COVID-19 is a black swan

COVID-19 is the black swan event that no-one saw coming. There is no precedent and so historical models tell us very little as to either the global health implications or the global economic implications. Much of the commentary we are reading is both facile and fallacious, often tailored to fit prior perspectives, and in other cases based on fundamental ignorance.

My own take on events is that the global outcomes are going to be major and that COVID-19 is going to be with us as a global black swan throughout all of this year. Export-focused agri-food will be less affected than most sectors.

For those not familiar with the term ‘black swan’, it is a random event, unable to be given a risk probability in advance, that changes many things. The associated hypothesis is that most of the mega-events that truly change the world are black swans.

The original black-swan notion goes back to a belief more than two thousand years ago in Rome that black swans were birds that did not exist – in those days no-one apart from Australian Aborigines knew that there really were black swans living in Australia, with these now released and established in many parts of the World. However, black-swan thinking has now morphed to being about low-probability unpredictable events, both good and bad, that change the world and are then rationalised with hindsight.

If we want to understand something about the COVID-19 black swan, then the starting point has to be the emerging epidemiology. From what we already know, this is a virus that behaves with fundamental differences to common influenza, with common influenza traversing the globe each year with mutating forms, low death rates, and infectivity following the path of winter seasonality. This COVID-19 virus is also fundamentally different in its epidemiology to SARS, despite belonging to the same broad category of corona viruses.

The key features of COVID-19 are that it is highly infective, and that transmission can occur before symptoms become evident. This early transmission is the reason why control is much more difficult than was the situation with SARS, for example.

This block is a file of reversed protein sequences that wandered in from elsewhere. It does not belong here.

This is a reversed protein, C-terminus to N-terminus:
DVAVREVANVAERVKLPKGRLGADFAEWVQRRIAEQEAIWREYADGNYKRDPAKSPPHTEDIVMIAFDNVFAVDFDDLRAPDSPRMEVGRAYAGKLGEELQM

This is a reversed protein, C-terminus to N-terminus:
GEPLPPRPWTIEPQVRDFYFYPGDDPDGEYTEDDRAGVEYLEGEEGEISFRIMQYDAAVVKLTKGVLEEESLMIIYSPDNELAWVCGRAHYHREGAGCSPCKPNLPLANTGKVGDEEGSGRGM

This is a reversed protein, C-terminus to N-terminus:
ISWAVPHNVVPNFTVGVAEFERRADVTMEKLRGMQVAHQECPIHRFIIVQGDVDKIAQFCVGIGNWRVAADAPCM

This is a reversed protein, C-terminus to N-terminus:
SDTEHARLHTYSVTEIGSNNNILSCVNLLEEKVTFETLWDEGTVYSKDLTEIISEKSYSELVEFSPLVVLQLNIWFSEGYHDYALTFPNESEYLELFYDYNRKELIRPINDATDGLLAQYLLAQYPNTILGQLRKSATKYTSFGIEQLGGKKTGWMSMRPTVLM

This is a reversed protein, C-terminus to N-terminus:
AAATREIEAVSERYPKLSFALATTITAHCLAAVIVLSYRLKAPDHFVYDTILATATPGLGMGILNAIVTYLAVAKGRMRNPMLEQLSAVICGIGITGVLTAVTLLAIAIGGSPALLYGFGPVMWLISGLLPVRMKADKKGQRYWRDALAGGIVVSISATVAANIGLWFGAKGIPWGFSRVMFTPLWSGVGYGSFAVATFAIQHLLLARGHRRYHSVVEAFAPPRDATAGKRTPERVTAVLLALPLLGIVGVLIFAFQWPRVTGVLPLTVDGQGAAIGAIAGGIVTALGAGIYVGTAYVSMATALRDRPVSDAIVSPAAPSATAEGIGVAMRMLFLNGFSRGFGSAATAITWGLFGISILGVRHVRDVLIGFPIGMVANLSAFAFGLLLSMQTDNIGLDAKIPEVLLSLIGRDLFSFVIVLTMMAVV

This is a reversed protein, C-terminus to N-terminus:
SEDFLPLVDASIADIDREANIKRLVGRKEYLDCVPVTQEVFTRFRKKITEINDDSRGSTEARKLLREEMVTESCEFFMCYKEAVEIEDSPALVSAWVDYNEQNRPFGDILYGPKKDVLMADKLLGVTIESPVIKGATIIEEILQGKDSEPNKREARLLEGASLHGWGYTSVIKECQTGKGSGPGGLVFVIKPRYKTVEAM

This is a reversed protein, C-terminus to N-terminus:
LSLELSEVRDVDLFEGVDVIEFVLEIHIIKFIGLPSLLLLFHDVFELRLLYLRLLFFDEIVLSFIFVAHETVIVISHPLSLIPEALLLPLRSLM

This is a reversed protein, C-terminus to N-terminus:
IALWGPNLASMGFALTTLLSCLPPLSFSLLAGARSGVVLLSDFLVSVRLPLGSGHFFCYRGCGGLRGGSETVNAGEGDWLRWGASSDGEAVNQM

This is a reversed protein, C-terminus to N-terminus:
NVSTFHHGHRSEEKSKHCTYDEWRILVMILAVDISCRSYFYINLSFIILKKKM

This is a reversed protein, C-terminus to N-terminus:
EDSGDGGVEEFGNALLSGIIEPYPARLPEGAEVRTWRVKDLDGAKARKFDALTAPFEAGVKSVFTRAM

At this stage it is difficult to estimate the true mortality rate for COVID-19. This is because deaths typically do not occur until at least two weeks after symptoms are evident. However, there is an emerging consensus it could end up around two percent, perhaps more. This is about 200 times greater than mortality rates for common influenza. This is serious stuff.

The epidemiology that I follow closely is for Singapore, Japan, and the specific situation of the Diamond Princess cruise ship. After that, I follow Chinese provinces such as Zhejiang and Guangdong which are telling their own story.

In relation to Wuhan and Hubei, I largely ignore them in terms of understanding the epidemiology, beyond recognising that there is a huge epidemic and that the authorities are overwhelmed. The authorities have now acknowledged that they themselves do not know the true level of infection.

As I write this, Singapore has 67 confirmed infections, with nearly all in clusters. The Singapore health authorities release detailed information daily for all relevant cases, including age, gender and the specific location within Singapore where they believe this person was infected, together with consequent high-risk contact situations. Very few other countries will be able to match this level of precision and transparency, but the confirmed cases are still growing each day.

So far there have been no deaths in Singapore, but 12 percent of the cases are in a critical condition. Other cases have not yet had time to get to that situation.

The virus appears to have got less of a head start in Japan than in Singapore. This increases the chance that Japan can close it down through strict quarantine.

In contrast, the situation on the Diamond Princess at Yokohama demonstrates how in a confined environment the virus runs rampant. It is all very well to restrict passengers to their cabins, but the disease is also circulating in the crew and not all crew can be confined.

I could write a lot more about the epidemiology, but the key message is that this virus is unlikely to be shut down without very high levels of quarantine. Also, the delay between infection and symptoms, combined with infectivity during this period, means that shutting the disease down will be a slow process with ongoing breakouts.

If quarantine and travel restrictions are relaxed prior to total eradication then the virus will fan out explosively as in Wuhan.

However, I do have modest confidence that a vaccine will become available in less than the oft-quoted minimum of one year. I think China will short-circuit the Stage 1 trials and that there will be no shortage of volunteers. The key impact of a vaccine, given to high-risk people not currently infected, will be to complement community-wide quarantining to reduce infectivity. It is unlikely to benefit those already infected.

So what does this all mean in terms of implications for economic activity?